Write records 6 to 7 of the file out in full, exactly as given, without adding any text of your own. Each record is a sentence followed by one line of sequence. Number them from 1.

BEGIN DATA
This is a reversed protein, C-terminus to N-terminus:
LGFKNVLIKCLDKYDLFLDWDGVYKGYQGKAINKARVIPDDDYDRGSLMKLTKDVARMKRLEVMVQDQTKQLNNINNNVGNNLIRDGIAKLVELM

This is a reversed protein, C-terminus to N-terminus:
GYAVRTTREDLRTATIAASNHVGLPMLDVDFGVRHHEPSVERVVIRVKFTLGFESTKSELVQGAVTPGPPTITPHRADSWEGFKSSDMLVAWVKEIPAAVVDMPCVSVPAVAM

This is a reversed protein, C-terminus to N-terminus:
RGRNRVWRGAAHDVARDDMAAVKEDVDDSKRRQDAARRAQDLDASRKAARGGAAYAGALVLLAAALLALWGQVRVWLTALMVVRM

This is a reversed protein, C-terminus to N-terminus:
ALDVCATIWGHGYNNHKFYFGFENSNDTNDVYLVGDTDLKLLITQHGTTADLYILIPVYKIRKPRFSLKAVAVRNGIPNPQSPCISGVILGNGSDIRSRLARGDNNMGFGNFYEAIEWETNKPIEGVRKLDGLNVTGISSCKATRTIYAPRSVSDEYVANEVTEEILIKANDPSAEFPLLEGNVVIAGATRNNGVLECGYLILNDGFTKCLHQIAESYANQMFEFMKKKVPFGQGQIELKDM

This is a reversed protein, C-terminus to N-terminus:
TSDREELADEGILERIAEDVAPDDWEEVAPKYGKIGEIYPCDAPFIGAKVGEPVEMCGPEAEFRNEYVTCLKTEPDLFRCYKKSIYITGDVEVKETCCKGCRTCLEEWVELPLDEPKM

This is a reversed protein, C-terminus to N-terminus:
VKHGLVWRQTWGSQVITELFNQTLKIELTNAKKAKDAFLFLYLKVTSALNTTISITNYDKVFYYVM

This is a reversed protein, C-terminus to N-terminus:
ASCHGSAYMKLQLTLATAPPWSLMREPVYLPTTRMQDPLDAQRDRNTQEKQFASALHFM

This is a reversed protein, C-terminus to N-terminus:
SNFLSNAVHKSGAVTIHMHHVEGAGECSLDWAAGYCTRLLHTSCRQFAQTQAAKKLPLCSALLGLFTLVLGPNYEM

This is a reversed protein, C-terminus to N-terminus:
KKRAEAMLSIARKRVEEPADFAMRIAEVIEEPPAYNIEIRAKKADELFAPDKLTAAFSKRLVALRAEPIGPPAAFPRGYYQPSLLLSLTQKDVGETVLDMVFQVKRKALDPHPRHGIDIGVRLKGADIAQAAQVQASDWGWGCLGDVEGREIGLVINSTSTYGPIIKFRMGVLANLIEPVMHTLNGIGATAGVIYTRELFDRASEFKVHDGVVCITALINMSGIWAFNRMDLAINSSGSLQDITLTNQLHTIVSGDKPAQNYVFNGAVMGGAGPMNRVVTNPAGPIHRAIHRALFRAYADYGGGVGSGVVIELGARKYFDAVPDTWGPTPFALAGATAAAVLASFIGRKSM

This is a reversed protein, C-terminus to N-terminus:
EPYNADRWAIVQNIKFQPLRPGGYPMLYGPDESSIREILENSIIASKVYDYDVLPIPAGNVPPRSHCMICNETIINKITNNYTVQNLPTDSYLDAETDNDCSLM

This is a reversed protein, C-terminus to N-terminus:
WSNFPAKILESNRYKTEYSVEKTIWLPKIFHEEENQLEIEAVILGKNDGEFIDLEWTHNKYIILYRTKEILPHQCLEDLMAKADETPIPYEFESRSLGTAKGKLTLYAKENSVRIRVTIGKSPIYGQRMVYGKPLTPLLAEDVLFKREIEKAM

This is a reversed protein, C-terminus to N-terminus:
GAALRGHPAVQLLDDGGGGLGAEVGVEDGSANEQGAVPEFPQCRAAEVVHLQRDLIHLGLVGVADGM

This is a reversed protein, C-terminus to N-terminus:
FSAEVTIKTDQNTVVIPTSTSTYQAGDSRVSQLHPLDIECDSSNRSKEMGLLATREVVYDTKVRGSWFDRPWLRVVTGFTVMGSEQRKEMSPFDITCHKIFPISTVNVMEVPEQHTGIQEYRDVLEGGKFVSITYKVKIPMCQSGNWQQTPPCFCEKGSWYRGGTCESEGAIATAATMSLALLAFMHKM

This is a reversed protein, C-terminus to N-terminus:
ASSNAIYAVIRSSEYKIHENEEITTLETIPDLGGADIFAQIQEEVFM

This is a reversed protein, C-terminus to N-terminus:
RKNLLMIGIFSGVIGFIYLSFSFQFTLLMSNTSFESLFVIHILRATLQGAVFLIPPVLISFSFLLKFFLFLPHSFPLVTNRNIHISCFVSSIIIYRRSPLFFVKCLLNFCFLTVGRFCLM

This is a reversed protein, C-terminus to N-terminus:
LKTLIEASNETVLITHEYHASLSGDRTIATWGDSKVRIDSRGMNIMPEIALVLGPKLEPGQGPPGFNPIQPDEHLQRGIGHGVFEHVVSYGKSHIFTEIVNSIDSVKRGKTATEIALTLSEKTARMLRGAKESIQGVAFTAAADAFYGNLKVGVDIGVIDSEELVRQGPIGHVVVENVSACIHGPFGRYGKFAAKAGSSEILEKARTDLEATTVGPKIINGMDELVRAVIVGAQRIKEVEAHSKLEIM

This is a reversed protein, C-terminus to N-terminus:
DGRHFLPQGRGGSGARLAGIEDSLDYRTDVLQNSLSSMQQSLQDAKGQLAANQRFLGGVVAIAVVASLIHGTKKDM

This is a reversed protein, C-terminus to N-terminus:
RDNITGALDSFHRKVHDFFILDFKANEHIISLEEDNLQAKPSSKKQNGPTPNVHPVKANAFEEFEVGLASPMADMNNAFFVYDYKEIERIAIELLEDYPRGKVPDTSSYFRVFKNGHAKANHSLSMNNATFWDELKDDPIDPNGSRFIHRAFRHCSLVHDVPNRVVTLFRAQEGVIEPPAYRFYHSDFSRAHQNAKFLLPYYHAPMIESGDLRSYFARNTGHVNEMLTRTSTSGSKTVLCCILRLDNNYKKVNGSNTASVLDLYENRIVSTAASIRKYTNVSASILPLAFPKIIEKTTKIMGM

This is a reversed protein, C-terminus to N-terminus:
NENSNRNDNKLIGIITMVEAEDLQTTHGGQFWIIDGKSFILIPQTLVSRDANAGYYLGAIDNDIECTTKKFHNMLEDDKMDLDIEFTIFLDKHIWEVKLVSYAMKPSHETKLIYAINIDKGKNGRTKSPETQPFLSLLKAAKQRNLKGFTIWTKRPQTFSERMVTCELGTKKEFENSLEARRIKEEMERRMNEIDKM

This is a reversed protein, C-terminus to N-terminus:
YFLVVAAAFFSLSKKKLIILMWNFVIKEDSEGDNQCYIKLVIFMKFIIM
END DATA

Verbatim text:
This is a reversed protein, C-terminus to N-terminus:
VKHGLVWRQTWGSQVITELFNQTLKIELTNAKKAKDAFLFLYLKVTSALNTTISITNYDKVFYYVM

This is a reversed protein, C-terminus to N-terminus:
ASCHGSAYMKLQLTLATAPPWSLMREPVYLPTTRMQDPLDAQRDRNTQEKQFASALHFM